According to the Microsoft site, the companies:
are partnering on the Open Data Initiative to enable data to be exchanged—and enriched—across systems, making it a renewable resource that flows into intelligent applications.
An article in TechCrunch called the alliance, a clear attack against Salesforce, because it:
aims to create a single data model for consumer data that is then portable between platforms. That, the companies argue, will provide more transparency and privacy controls for consumers, but the core idea here is to make it easier for enterprises to move their customers’ data around.
All of this is true and could benefit customers, but there are a couple of problems from the start. For a start, it ignores Salesforce, the top CRM vendor according to Gartner’s Magic Quadrant analysis. It also ignores Oracle. Between then, the two companies control a great deal of the essential data for hundreds of thousands of businesses around the world.
Meanwhile, Salesforce CEO Marc Benioff appeared in an interview with host Jim Cramer on CNBC during which he rhetorically asked:
Why did Salesforce just deliver another 27% growth quarter at our size? ... Why is that? Because [there is] incredible demand from customers to rebuild their systems.
That as much as anything else may be the driver for the Microsoft/Adobe/SAP Initiative. The vendors involved are looking for a way to derail Salesforce’s progress and to a great extent that of Oracle too, (just as Oracle wants to take share from all three for different reasons).
Oracle’s customer base is more or less up for grabs as it is transitions users to the cloud. The logic goes that a decision to move to the cloud effectively opens a discussion over what vendor(s) to use. Stay with Oracle or shop around?
While Oracle had a revenue miss for its most recent quarter, the company continues to build cloud data centers and to sell its platform, SaaS, and infrastructure services.
But at the same time, Oracle is rolling out core database and security technologies that incorporate machine learning to better tune and operate databases. Incidentally, one Oracle customer that uses Oracle hardware is Salesforce.
So ignoring these two companies as the initiative tries to gain adherents seems a flawed strategy.
But also, and perhaps more importantly, while data and data models are important, they should not be seen as the holy grail of CRM. With the addition of analytics and machine learning, the focus of the whole industry is shifting to business processes and achieving a new synthesis among software vendors will take more than data homogenization.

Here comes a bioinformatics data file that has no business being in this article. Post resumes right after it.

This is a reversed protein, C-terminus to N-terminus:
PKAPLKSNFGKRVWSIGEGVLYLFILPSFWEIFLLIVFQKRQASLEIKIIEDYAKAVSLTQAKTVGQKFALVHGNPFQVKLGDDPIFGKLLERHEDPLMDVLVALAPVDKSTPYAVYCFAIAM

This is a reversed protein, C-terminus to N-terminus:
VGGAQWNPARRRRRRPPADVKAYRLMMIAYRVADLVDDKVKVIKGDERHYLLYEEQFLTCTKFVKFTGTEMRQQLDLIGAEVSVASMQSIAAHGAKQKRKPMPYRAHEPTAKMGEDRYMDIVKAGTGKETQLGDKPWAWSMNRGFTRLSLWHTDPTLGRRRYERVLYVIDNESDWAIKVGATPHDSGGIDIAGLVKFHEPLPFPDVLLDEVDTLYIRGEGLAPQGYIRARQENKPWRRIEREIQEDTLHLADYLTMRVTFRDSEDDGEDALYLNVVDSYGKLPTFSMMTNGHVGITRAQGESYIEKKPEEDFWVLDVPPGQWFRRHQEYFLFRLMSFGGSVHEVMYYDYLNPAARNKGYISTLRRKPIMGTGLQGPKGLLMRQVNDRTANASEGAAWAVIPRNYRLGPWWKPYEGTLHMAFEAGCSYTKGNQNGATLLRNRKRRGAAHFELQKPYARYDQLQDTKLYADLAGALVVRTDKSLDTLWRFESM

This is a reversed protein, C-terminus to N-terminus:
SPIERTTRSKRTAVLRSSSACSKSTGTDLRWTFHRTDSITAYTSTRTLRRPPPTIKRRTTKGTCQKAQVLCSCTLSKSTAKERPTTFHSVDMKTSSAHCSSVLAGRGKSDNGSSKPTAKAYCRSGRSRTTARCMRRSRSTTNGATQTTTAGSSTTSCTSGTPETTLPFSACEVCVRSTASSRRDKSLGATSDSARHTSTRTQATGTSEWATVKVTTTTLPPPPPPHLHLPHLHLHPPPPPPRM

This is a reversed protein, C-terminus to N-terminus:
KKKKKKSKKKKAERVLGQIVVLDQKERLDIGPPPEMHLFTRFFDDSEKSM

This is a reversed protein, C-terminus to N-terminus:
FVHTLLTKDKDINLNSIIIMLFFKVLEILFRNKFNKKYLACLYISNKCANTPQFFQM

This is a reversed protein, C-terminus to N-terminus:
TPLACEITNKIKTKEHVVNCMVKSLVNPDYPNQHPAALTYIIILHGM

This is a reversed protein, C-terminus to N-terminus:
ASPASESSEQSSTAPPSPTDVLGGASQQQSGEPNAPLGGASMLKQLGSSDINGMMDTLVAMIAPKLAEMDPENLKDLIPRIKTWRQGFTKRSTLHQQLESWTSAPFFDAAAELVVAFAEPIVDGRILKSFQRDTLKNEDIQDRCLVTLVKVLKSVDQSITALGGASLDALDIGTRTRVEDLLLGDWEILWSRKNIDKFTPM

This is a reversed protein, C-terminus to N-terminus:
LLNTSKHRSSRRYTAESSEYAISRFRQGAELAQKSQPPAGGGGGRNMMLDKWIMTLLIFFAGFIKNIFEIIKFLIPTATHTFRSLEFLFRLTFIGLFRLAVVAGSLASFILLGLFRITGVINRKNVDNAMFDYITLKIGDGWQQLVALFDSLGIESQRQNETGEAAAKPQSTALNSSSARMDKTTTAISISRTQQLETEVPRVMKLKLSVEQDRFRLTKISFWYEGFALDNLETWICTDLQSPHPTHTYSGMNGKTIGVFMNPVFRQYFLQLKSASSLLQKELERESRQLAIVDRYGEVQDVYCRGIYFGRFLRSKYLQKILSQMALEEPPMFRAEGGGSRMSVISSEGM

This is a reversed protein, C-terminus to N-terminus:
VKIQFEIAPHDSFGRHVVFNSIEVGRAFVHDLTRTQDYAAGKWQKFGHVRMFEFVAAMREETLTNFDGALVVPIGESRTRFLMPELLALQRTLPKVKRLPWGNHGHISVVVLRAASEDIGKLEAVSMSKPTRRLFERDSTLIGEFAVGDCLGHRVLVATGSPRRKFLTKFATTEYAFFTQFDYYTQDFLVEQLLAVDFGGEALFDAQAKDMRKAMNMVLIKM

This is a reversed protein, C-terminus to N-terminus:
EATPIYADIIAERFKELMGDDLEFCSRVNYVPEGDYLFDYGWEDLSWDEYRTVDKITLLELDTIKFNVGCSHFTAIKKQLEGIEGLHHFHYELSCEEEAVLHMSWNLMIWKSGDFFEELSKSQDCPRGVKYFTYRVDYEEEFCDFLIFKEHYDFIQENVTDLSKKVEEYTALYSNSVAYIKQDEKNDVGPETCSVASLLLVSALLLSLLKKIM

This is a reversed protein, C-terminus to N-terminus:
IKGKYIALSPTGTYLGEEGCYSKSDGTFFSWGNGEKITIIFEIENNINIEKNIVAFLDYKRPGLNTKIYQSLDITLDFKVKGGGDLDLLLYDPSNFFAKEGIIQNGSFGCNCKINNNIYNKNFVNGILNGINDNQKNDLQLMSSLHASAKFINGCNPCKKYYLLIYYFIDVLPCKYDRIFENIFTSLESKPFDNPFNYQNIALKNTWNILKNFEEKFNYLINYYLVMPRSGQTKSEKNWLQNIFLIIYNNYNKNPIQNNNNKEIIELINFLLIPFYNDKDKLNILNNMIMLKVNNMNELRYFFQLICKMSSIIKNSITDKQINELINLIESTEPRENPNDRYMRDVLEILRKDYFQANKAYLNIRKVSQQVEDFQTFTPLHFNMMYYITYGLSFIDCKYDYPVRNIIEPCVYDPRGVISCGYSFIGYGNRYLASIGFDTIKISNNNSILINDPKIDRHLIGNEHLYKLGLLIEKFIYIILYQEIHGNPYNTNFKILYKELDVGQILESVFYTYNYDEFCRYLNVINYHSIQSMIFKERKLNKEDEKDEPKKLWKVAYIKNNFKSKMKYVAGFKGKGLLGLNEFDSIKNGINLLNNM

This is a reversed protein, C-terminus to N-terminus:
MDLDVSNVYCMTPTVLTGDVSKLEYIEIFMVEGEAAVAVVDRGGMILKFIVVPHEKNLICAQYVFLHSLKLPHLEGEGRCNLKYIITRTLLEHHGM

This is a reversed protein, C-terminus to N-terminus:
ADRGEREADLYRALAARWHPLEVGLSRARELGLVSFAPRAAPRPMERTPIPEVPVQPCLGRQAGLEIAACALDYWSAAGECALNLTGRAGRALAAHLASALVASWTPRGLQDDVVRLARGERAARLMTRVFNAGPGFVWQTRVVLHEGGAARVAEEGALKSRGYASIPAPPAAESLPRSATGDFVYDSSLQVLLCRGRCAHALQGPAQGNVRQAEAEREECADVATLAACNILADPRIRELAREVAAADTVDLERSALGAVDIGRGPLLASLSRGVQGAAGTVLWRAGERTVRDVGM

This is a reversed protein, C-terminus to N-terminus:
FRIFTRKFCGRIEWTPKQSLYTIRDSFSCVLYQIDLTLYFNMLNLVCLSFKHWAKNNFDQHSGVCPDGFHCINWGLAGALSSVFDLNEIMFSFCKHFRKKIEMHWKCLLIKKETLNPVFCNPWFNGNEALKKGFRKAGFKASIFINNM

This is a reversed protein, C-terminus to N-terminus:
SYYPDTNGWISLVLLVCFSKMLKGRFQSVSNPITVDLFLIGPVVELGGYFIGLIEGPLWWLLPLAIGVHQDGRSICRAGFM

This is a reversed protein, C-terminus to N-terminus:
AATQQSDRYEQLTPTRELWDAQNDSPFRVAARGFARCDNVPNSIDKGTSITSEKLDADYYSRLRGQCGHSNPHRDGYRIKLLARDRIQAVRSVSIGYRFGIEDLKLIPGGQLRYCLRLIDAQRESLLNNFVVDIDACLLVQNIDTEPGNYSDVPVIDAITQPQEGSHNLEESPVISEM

The next hill to climb for all of these vendors is process integration which will take an API oriented approach that makes processes more uniform across competing systems and will make inter-process communication among vendors much better than it is. As luck would have it that’s the approach that Salesforce embarked on about a year ago when it bought Mulesoft, which is now the Salesforce Integration Cloud.
Process integration will enable the industry to achieve something approaching an information utility. Like the electric utilities of virtually every country, standardization of components will drive greater transparency and inter-process inter-operability which is more likely to achieve the aims of the Open Data Initiative.
Today and tomorrow at Dreamforce pay special attention to the keynotes for the AppExchange, Integration Cloud, and industry specific CRM. Those are the areas where the process war will be fought.
The initiative announced by Microsoft, Adobe, and SAP has some good points but it strikes one as not enough. As the industry further commoditizes, and yes that’s really what cloud computing represents on an economic level, business processes are becoming the atomic level of indivisibility, not data. Process alignment will drive data homogenization making it an effect, not a root cause.
Process alignment is vitally important in ecosystem discussions, such as the Salesforce AppExchange, which assume data consistency. Salesforce and Oracle have in various ways paid attention to this reality and are innovating around the issues.
In this light the Open Data Initiative just announced appears to be a weak attempt to slow the progress of Salesforce and Oracle. It would be great if all of the vendors could come together to define process standards rather than data standards leaving no vendor out. That’s how SQL and relational databases got started.
Instead we have the prospect of two competing camps one innovating around data and the other around process. At some point there will have to be a convergence that shows one side or the other wasted a fair amount of time and treasure pursuing a dead end.